ANGLAGARD: EPILOG (1994)
1) Prolog; 2) Höstsejd; 3) Rosten; 4) Skogsranden; 5) Sista Somrar; 6) Saknadens Fullhet.
Perhaps if Änglagård continued to carry on well unto the 21st century, even their biggest fans would eventually get bored, leaving them to preserve the purity of their progressive spirit in local progressive strip bars. But they were smart enough to go their own ways upon recording their second LP, which they unambiguously titled Epilog — and thus, ensure at least minor legendary status. «Remember those mysterious Swedish guys going against the grain in the early Nineties? They're, like, so cult, you just got to know them! Prog Annals sacrifice to their memory on a regular basis! Sure the music is derivative and crappy, but just listen to that name — Änglagård! Any idea on how to read that funny circle above the third a? Funny chaps, those Swedes!»
Strictly speaking, the music is good, though. In fact, Epilog is objectively better than Hybris at leas in one respect: nobody sings — which is a major advantage, since nobody in the band can sing (guitarist Tord Lindman's several attempts at mimicking the trade almost killed off the potential of at least two of Hybris' best numbers). The three lengthy suites that comprise the bulk of the record (the rest are just brief minimalistic links) are completely instrumental and focus exclusively on band interplay, which is this band's major — and only — claim to fame.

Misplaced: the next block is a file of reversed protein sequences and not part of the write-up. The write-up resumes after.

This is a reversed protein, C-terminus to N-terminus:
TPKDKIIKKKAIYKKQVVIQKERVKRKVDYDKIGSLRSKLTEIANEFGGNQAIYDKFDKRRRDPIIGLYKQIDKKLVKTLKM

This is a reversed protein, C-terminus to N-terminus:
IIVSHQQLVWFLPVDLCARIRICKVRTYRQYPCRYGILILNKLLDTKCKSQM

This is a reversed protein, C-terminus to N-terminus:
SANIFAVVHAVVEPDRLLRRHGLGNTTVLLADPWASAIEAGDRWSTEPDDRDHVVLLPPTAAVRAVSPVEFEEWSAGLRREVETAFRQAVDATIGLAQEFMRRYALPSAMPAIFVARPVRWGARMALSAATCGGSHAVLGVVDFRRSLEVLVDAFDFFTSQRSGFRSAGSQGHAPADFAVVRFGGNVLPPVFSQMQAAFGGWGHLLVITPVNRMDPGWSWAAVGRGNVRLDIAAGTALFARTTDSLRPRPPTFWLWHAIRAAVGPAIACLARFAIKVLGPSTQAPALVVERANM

This and a few other factors contribute to Epilog's slightly more somber mood, although «somber» by no means implies «heavy»: the electric guitar is here more than ever subdued to the impact of keyboards (Hammonds and Mellotrons, mostly) and especially Anna Holmgren's flute playing, very prominent on all three compositions (those at least as perceptive as myself will easily spot the variation on Peter Gabriel's 'Firth Of Fifth' flute solo in 'Sista Somrar', and those who are more perceptive will probably name several other variations that I have not been able to detect). With a few notably aggressive passages cut out, the whole record would form the perfect soundtrack for a funeral service — solemn and sad, but never depressing and desperate.
The bad news is that, just like Hybris, this is all too manneristic. The three suites are located as three separate tracks under three separate titles, but they do not correspond to three different individualities or purposes — you can easily cut a large chunk out of 'Sista Somrar' and paste it into the middle of 'Höstsejd' and nobody will give a damn, since each of the three is a bunch of copy-pastes in the first place. Build-ups, fade-outs, tender interludes, stormy jams are interspersed with each other almost at random; perhaps a dedicated fan could find perfect Apollonic harmony in all this stuff, but most, I fear, will lack this capacity. Professionalism, intelligence, and sincere dedication combine to make it all perfectly listenable and respectable, but there is no high purpose to Epilog, whatever such a purpose might have surmised.
As a «low-purpose» record, though, it deserves its thumbs up: I mean, it is named Epilog, after all, and it certainly sounds like an epilog — what more can one ask for? Curiously, it is probably the only record in the world named Epilog whose first track is named 'Prolog'. So if you hate its guts, you might still want to own it as a cult and curio piece.
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